Two-dimensional magnetic structures are regarded as a promising material for new types of data storage, since the magnetic properties of individual molecular building blocks can be investigated and modified. For the first time, researchers have now produced a wafer-thin ferrimagnet, in which molecules with different magnetic centers arrange themselves on a gold surface to form a checkerboard pattern. Scientists at the Swiss Nanoscience Institute at the University of Basel and the Paul Scherrer Institute published their findings in the journal Nature Communications.

Ferrimagnets are composed of two centers which are magnetized at different strengths and point in opposing directions. Two-dimensional, quasi-flat ferrimagnets...

Im Focus: World's thinnest hologram paves path to new 3-D world

Nano-hologram paves way for integration of 3-D holography into everyday electronics

An Australian-Chinese research team has created the world's thinnest hologram, paving the way towards the integration of 3D holography into everyday...

Im Focus: Using graphene to create quantum bits

In the race to produce a quantum computer, a number of projects are seeking a way to create quantum bits -- or qubits -- that are stable, meaning they are not much affected by changes in their environment. This normally needs highly nonlinear non-dissipative elements capable of functioning at very low temperatures.

In pursuit of this goal, researchers at EPFL's Laboratory of Photonics and Quantum Measurements LPQM (STI/SB), have investigated a nonlinear graphene-based...

Im Focus: Bacteria harness the lotus effect to protect themselves

Biofilms: Researchers find the causes of water-repelling properties

Dental plaque and the viscous brown slime in drainpipes are two familiar examples of bacterial biofilms. Removing such bacterial depositions from surfaces is...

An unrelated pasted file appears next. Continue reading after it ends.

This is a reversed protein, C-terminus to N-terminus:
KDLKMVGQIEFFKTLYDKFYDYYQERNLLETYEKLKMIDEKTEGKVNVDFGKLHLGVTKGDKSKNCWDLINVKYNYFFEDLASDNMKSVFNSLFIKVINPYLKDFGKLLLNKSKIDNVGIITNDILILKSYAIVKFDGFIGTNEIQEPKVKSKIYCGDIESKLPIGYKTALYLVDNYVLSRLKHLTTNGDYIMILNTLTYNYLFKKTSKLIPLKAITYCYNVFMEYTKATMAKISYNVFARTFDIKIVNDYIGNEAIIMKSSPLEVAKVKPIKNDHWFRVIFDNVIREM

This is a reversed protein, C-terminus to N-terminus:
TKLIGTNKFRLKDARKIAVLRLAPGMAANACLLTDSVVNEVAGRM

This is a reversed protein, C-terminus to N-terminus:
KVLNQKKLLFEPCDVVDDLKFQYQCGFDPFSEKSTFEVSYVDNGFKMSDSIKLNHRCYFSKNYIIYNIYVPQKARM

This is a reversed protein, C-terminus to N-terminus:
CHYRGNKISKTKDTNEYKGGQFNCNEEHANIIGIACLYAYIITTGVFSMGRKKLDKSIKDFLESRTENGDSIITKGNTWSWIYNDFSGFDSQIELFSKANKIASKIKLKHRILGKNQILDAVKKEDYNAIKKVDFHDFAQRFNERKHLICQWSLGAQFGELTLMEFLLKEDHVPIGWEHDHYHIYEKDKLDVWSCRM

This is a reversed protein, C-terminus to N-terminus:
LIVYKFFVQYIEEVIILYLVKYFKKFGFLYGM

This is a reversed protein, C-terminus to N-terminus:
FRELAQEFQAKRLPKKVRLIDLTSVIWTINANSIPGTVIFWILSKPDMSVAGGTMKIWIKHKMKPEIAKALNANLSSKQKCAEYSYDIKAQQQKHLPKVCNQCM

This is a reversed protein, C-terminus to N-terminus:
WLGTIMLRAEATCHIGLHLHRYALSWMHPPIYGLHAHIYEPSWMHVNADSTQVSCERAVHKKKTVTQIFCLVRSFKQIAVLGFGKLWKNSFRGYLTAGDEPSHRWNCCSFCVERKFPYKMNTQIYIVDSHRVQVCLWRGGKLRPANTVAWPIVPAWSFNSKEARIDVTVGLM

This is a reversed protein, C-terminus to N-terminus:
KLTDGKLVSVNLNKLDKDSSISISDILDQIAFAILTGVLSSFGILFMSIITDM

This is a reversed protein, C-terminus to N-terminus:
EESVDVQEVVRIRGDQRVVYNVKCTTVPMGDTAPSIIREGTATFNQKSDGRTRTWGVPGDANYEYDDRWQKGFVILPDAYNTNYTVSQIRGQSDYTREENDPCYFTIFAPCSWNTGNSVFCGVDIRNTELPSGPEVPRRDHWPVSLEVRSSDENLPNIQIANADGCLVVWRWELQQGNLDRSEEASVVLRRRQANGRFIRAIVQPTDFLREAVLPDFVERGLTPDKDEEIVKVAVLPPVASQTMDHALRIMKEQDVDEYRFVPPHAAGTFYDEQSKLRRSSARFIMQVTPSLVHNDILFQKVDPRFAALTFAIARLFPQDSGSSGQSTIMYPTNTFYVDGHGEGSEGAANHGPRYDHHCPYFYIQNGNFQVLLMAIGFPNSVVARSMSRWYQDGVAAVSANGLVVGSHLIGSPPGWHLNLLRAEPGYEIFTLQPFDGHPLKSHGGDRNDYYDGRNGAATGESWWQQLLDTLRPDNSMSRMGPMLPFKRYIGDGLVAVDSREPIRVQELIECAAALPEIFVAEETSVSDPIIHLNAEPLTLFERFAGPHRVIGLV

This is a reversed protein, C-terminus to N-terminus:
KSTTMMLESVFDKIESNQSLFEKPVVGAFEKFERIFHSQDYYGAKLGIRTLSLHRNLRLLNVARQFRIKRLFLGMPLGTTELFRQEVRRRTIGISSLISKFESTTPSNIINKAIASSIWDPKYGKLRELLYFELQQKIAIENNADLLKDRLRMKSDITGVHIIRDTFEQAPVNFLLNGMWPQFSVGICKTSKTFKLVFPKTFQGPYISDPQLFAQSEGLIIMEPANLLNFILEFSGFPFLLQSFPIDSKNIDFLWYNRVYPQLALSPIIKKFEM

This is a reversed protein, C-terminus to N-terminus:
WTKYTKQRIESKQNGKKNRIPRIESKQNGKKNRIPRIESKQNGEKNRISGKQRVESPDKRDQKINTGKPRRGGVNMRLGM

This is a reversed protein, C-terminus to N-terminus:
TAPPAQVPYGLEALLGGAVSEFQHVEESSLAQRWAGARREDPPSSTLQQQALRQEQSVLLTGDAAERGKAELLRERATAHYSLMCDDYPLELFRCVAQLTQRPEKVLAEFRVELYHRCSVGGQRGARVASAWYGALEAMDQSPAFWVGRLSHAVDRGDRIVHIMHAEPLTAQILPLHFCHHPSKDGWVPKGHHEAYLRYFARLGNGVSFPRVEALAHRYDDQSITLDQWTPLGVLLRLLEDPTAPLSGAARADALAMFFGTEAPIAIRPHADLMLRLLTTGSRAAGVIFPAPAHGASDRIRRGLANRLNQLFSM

Im Focus: Hydrogen Bonds Directly Detected for the First Time

For the first time, scientists have succeeded in studying the strength of hydrogen bonds in a single molecule using an atomic force microscope. Researchers from the University of Basel’s Swiss Nanoscience Institute network have reported the results in the journal Science Advances.

Hydrogen is the most common element in the universe and is an integral part of almost all organic compounds. Molecules and sections of macromolecules are...

All Focus news of the innovation-report >>>

Anzeige

Anzeige

Event News

Dortmund MST Conference presents Individualized Healthcare Solutions with micro and nanotechnology

22.05.2017 | Event News

Innovation 4.0: Shaping a humane fourth industrial revolution

17.05.2017 | Event News

Media accreditation opens for historic year at European Health Forum Gastein

16.05.2017 | Event News

 
Latest News

New approach to revolutionize the production of molecular hydrogen

22.05.2017 | Materials Sciences

Scientists enlist engineered protein to battle the MERS virus

22.05.2017 | Life Sciences

Experts explain origins of topographic relief on Earth, Mars and Titan

22.05.2017 | Physics and Astronomy

VideoLinks
B2B-VideoLinks
More VideoLinks >>>